A Sweet Savor Contact Miscellaneous Audio Messages Penmen


Newton County, GA., Nov.30, 1857.

DEAR BROTHER BEEBE: - While I was at the Oconee Association this fall, I was requested to give my views through the MESSENGER, on I Cor. 13:13. “And now abideth faith, hope, charity, these three; but the greatest of these is charity.”

This epistle was written to the Church at Corinth, to them that are sanctified {set apart} in Christ Jesus, called to be saints, with all that in every place call upon the name of Jesus Christ our Lord. Its application more or less to the saints of God in all ages is clearly manifest. Among other subjects treated upon in this epistle, we find in the chapter where our text is recorded, something is said in relation to charity, and also that great gifts, and much eloquence in various ways without charity, can be of no profit. Whereby we learn that a great display in religious matters availeth nothing, if we are destitute of charity.

And now abideth. And is a connective, or conjoining word. The word now signifies at the present time. The word abideth that which continueth, or remaineth the same. We learn by this mode of expression the connection of the text with the preceding verses, and also that the subject in the text is immediately related to the subject in the context, and that the final conclusion of the whole subject treated upon, is concentrated, and settled in the last verse of the chapter. At the present time there remaineth faith, hope, charity, &c. With whom do they abide or remain? With the people of God collectively and individually. By whom are they bestowed? By the Father of mercies, and God of all comfort. If the saints of the Most High are made the recipients of faith, hope, and charity, do they not continue with the saints in every age while time endures? Most certainly they do. If so, can the Church have a manifest existence in time without them? I conclude not. In the strict sense of the word, genuine faith without charity cannot exist in the sense of our subject, neither can a genuine hope be of any real service, without charity. Yet charity is the greatest of the three.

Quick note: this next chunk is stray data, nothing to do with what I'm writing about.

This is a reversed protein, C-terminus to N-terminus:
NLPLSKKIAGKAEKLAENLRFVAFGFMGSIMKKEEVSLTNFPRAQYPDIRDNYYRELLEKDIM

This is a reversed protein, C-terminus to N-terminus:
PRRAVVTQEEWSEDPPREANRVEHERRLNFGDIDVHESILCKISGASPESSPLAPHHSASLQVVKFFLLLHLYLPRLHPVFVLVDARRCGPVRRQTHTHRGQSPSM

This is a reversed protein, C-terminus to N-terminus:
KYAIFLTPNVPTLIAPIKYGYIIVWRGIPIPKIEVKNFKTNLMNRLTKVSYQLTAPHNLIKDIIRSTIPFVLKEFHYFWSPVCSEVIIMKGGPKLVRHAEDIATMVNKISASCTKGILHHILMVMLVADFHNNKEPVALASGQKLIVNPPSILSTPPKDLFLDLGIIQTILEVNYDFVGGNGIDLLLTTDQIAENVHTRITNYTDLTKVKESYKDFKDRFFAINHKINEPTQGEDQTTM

I presume my friend wishes to know my views, particularly, of faith, and charity, and why, and in what sense charity is the greatest of the three. Faith may be used in various senses, and is often spoken of in the Scriptures, but in the text it has reference to something spiritually produced, or brought forth in every man that is born of the Spirit. It emanates from the Spirit, and springs forth into manifest existence in every person that is under heavenly teaching. Where it exists there is an assent of the mind to divine revelation. There is an actual or real knowledge of things which exist from a revelation of those things in one’s experience. Without faith, it is impossible to please God; for he that cometh to God must believe that he is, and that he is a rewarder of them that diligently seek Him. We believe in the actual existence of God, of Jesus Christ, of salvation from sin, death and hell, upon the consideration that it is known by experience. Faith is a substance in the saint, which causes him to know, and believe things which really exist, though he has no knowledge of them by his natural senses, or vision. There is an actual evidence of those things, in his own mind of such an irresistible nature, that he is, at times, joyful, and made to rejoice through the inward manifestation of those things. Such is the power of unbelief, and the corrupt workings of a depraved nature, that if it was not for faith, the saint would not be able to credit God’s word, or rely upon His promises, and rejoice in things not seen by mortal vision. It is peculiarly the faith of God’s elect, for there is no other people which have it, or upon whom it is bestowed. If we belong to that people we can call it our faith. And the victory we have over the world, the flesh, and the devil, which causes us to overcome them, is our faith. It works by love, purifies the heart, and overcomes the world. The ancient saints, performed wonderful feats, by, or through faith, not that they possessed natural power, or ability to exercise faith, but it exercised them, and enabled them to be faithful unto death. It reveals a righteousness which justifies the sinner before God, and is called precious faith, or faith which justifies the ungodly. It leads to an un-wavering confidence in God, and settles the mind in a belief of the doctrine of the gospel. It produces good works, such as the Scriptures warrant, in the practice of the saints, and not what men may teach, or dictate. Having the internal evidence of things not seen or known by human vision, we walk by faith, and not by sight. We see through a glass darkly. Two things must exist to behold objects which exist. We must have eyes to see, and light to shine around us, in our eyes, and upon the object which is seen. We can neither have eyes, nor light, nor life when dead in sin, but when spiritual life is communicated, there is light, and eye-sight. The gospel glass is clear and transparent. The darkness being removed, by faith we see the land which is very far off. We cannot come into actual possession of it now, for we are yet encumbered by the body of this death which is a dark, opaque body. Therefore, faith is indispensably necessary while the saints remain in this transitory state of existence. Something further might be said respecting faith, but the present must suffice.